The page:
Glencore raises money for Kurdish oil deal, likely short of target: sources

LONDON (Reuters) - Glencore GLEN.L will likely fall short of its target of raising $550 million to pre-finance the purchase of Kurdish oil, with investors exercising caution despite the offer of a 12 percent bond yield, industry sources told Reuters.

The logo of commodities trader Glencore is pictured in front of the company's headquarters in Baar, Switzerland, September 30, 2015. REUTERS/Arnd Wiegmann/File Photo

Two sources familiar with the plans said that commodities giant Glencore will price the bond at 12 percent on Tuesday, having received investor commitments for between $200 million and $400 million. Glencore would have to cover the rest itself, though there is no obligation to hit the full $550 million.

European traders contending with a protracted oil industry downturn have targeted Kurdish oil since the government of the autonomous Kurdish region in Erbil began selling independently from Baghdad.

The oil has been relatively cheap because of potential supply disruptions and the opposition of Iraq’s central government to independent Kurdish oil sales, though Baghdad has softened its tone on Erbil in recent months.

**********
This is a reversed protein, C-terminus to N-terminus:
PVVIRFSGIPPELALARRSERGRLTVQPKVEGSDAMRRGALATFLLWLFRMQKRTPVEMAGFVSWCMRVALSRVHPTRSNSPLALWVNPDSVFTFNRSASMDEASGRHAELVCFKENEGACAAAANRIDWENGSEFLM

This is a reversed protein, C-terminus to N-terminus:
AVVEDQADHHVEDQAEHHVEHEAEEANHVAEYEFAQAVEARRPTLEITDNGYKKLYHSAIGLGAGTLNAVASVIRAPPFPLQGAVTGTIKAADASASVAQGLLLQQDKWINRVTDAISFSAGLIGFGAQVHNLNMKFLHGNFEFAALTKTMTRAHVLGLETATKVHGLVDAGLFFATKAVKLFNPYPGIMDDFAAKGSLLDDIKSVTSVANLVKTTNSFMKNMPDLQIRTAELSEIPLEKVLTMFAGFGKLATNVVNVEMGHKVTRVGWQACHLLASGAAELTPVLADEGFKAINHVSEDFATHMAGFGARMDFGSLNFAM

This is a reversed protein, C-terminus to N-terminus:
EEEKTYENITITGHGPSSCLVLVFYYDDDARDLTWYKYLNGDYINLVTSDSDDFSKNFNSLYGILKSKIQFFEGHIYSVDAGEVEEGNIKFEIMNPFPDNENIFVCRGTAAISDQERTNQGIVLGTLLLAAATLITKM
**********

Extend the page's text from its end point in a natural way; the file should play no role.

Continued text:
Reuters was first to report Glencore’s plans to raise the debt last month.

Rivals such as Vitol, Petraco and Trafigura have lent Erbil about $2 billion in total, to be repaid in oil. The traders have borrowed from banks and lent it to Erbil at their own risk.

Glencore also loaned $300 million to Erbil this year, with the money repaid by way of one mid-sized oil cargo a month, worth about $25 million.

The new bond should allow Glencore to split the risks by selling debt notes to a small number of investors and hedge funds who specialize in high-risk, high-yield investments and emerging markets.

Technically, the money would be raised by a special-purpose vehicle and the debt will be non-recourse, meaning that Glencore will not be liable should problems occur.

Glencore has told investors it expects to enter a new five-year agreement with the government of Kurdistan to buy its crude, with deliveries rising from one cargo in January, to two in February-March, four in April and six from May onwards.

Six cargoes a month would represent a quarter of overall exports from Kurdistan. Industry sources have said that Kurdistan has yet to finalize its export plans for 2017.

Glencore declined to comment.

Kurdistan exports its oil via the Turkish Mediterranean port of Ceyhan. Flows have been running at more than 600,000 barrels per day since September after being occasionally disrupted in 2015 and at the start of this year by militant attacks in Turkey and Kurdistan.

Editing by David Goodman and Susan Fenton